The Sunni Arab monarchies may not like Isis, which threatens the political status quo, but, as one Iraqi observer put it, “they like the fact that Isis creates more problems for the Shia than it does for them”.

Once again this demonstrates how futile the involvement of Western forces in situation in the Middle East is.  The policy of western governments is a shambles.  our Governments seem to be incapable of understanding that there are so many agenda’s at play in the region that addressing one ‘problem’ merely reveals a different problem or agenda.

The original article is available here and it makes fascinating reading.

BBC News – UK troops training Kurdish forces in Iraq, says MoD

BBC News – UK troops training Kurdish forces in Iraq, says MoD.

So Despite the UK Governments promises that the UK will not commit ground troops to the conflict in Northern Iraq and Syria we have sent troops to ‘Train’ Kurdish forces to use heavy machine guns that have been supplied by the UK Government. Once again we are arming rebel factions to fight other rebel factions. Lets not forget that this means we are arming people who until recently were branded ‘Kurdish Separatists’.  Separatists who are rebelling against their government (no matter how distasteful that government).

In any other context they would be labelled terrorists in the same way that the Tamil Tigers in Sri Lanka were ‘terrorists’. I am sure there is a name for people who keep repeating the same mistakes time and time again. Why on earth can our government not learn from it’s mistakes? It kills me that an MOD spokesman has stated that the troops sent on this mission are ‘Non Combat Army Trainers’.  Get real, they are soldiers deployed to a combat zone.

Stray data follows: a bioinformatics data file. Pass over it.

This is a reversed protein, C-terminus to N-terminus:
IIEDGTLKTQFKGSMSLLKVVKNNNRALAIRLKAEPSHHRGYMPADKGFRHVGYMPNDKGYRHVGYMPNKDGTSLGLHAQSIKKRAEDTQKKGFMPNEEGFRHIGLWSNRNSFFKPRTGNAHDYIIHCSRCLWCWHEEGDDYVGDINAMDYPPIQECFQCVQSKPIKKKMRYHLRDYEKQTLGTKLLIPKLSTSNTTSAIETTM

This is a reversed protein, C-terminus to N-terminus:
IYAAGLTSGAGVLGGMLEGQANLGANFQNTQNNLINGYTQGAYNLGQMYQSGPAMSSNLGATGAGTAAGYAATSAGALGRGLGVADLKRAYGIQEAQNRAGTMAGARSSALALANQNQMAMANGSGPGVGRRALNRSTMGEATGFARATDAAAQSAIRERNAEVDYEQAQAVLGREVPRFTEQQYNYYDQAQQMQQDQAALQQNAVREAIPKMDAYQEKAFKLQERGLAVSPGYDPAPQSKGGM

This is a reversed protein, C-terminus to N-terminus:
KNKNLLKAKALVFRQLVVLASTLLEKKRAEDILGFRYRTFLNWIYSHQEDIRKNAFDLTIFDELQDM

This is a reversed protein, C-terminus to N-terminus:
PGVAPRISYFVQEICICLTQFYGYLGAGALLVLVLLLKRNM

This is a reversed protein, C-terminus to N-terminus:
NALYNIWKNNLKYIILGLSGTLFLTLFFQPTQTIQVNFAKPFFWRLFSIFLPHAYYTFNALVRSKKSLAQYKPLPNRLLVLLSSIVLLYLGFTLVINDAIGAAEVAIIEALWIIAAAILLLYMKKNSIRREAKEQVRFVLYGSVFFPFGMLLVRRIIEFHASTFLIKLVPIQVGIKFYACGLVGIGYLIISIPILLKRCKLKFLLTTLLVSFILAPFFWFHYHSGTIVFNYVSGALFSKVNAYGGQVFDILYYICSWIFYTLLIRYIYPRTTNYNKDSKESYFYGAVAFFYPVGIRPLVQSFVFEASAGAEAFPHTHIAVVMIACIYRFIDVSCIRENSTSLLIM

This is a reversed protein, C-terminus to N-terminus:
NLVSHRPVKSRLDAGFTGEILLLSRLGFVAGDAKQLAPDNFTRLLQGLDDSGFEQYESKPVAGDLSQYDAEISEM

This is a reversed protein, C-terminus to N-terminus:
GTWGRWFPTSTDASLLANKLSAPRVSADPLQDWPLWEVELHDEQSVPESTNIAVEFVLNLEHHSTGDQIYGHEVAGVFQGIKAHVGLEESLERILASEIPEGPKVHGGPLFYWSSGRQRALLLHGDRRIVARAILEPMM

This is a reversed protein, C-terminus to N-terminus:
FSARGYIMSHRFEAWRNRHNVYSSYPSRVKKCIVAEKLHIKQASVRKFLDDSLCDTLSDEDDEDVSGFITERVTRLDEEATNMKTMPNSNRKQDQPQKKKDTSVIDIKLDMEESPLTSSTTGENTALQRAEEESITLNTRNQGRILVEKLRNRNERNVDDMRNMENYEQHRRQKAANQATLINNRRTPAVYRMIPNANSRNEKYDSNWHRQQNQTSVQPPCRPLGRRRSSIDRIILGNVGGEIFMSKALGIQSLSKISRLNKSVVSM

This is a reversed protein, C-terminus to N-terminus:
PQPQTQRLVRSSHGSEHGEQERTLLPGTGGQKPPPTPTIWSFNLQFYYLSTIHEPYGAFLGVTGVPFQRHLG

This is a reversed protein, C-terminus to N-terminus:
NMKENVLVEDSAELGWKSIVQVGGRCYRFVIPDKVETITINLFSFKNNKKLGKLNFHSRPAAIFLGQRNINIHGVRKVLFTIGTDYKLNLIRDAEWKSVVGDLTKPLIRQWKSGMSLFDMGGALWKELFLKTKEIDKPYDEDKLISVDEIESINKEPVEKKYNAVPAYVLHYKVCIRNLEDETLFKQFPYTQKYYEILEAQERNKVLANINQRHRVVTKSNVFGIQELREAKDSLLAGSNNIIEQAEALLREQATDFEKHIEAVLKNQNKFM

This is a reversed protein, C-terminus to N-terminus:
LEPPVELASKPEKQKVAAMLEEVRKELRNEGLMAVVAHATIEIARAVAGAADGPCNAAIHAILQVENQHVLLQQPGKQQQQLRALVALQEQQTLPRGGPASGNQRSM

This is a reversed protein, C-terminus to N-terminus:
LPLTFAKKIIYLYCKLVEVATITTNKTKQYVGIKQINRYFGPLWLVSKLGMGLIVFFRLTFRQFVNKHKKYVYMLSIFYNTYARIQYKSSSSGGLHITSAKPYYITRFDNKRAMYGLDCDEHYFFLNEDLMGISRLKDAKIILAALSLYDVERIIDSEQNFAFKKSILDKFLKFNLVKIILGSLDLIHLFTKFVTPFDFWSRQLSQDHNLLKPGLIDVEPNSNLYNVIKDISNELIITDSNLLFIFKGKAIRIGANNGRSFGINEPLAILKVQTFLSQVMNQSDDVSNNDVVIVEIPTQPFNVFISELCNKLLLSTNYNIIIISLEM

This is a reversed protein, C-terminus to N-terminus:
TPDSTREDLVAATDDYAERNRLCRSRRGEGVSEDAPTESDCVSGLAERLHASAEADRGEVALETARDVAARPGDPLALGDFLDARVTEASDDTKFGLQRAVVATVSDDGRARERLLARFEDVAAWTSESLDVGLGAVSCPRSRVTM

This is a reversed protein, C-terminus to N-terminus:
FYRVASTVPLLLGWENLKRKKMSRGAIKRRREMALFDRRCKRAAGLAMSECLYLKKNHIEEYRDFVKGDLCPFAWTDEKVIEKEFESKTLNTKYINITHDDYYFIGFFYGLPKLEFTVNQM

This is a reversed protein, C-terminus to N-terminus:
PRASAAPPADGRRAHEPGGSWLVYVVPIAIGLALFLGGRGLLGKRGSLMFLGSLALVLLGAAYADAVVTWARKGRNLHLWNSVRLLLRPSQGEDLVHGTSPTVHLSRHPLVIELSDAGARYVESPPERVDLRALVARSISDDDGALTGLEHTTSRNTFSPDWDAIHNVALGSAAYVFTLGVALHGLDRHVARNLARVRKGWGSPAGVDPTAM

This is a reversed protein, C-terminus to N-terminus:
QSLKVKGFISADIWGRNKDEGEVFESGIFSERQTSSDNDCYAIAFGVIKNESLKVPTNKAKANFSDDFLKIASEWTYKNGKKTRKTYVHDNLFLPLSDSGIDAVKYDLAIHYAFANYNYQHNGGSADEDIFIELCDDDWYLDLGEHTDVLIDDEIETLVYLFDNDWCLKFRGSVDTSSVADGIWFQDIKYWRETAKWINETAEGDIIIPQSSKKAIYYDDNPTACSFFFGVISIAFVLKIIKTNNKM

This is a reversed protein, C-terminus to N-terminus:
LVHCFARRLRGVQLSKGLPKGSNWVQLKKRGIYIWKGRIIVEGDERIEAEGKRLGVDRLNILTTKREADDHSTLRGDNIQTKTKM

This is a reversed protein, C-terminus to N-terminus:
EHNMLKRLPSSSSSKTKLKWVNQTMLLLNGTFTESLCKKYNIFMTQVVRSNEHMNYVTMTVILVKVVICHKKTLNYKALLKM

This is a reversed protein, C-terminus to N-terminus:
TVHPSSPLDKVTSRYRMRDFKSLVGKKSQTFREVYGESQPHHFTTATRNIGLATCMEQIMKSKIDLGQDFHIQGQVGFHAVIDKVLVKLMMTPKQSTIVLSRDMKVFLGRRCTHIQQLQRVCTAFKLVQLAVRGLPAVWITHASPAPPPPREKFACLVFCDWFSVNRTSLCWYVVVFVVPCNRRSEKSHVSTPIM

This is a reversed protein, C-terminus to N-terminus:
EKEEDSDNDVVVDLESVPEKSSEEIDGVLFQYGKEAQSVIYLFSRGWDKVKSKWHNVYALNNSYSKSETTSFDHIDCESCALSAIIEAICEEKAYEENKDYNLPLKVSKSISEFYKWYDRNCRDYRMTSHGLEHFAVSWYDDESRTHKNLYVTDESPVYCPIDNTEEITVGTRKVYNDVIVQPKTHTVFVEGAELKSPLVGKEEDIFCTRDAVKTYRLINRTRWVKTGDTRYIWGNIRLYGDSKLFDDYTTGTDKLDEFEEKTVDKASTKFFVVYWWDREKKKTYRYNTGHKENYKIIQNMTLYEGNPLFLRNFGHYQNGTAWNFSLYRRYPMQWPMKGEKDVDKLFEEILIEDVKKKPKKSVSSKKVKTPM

We should remember that the Kurdish forces are not a part of the Iraqi security forces.  Forces we were assured could control and look after their own affairs when western forces withdrew from Iraq in 2009. Yet more madness from western governments who seem to be at a loss on how to clear up the total mess they have created in the region.

Groundhog Day!  Madness!

Bombing ISIS isn’t working – Stop the War Coalition

Let me be absolutely 100% clear here.  I served in The UK armed forces and will always support those put in harms way by our Government.

The current conflict across the Middle East will not be affected in the slightest by the current bombing campaign by the western coalition.  The British armed forces learned that you cannot win a military victory against terrorists.  Many years of conflict in Northern Ireland was not ended by force of arms.  It was ended by a political solution.  Unfortunately the western coalitions policies in the Middle East simply continue to make things worse.  When I trained as an electronics technician in the Royal Navy the Government of the day was raising money by selling weapons and training to both Iran & Iraq.  I trained alongside sailors from those countries.  A few years later we were fighting them and they were using weapons we sold them and trained them to use against us.  The situation now is hardly any different.  Less than to years ago we were arming supposedly moderate “Freedom Fighters” in Syria in a bid to secure regime change.  Those Freedom Fighters are now called ISIS and we are now bombing them and presumably arming new “moderate “Freedom Fighters” to tackle them.  Remember, one mans Freedom Fighter is another mans terrorist.  At the same time we are allowing the most awful atrocities to be carried out against the Kurdish people and the people of Gaza.  We are rightly outraged when ISIS murder Western hostages and yet we stand idly by whilst ‘friendly’ Arab states (Saudi Arabia) behead its own citizens in public executions for reasonably minor crimes.  We watch as petty thieves have their hands cut off in public spectacles and women are punished for driving cars.

Sadly Western Policy in the Middle East is confused, inconsistent and such a mess that I doubt if it can ever be reconciled.  In the meantime we send our young men and women into no win situations, risking their lives in an ultimately fruitless endeavour.  Does anyone truly believe that the Taliban will not re-emerge in Afghanistan once western withdrawal is complete.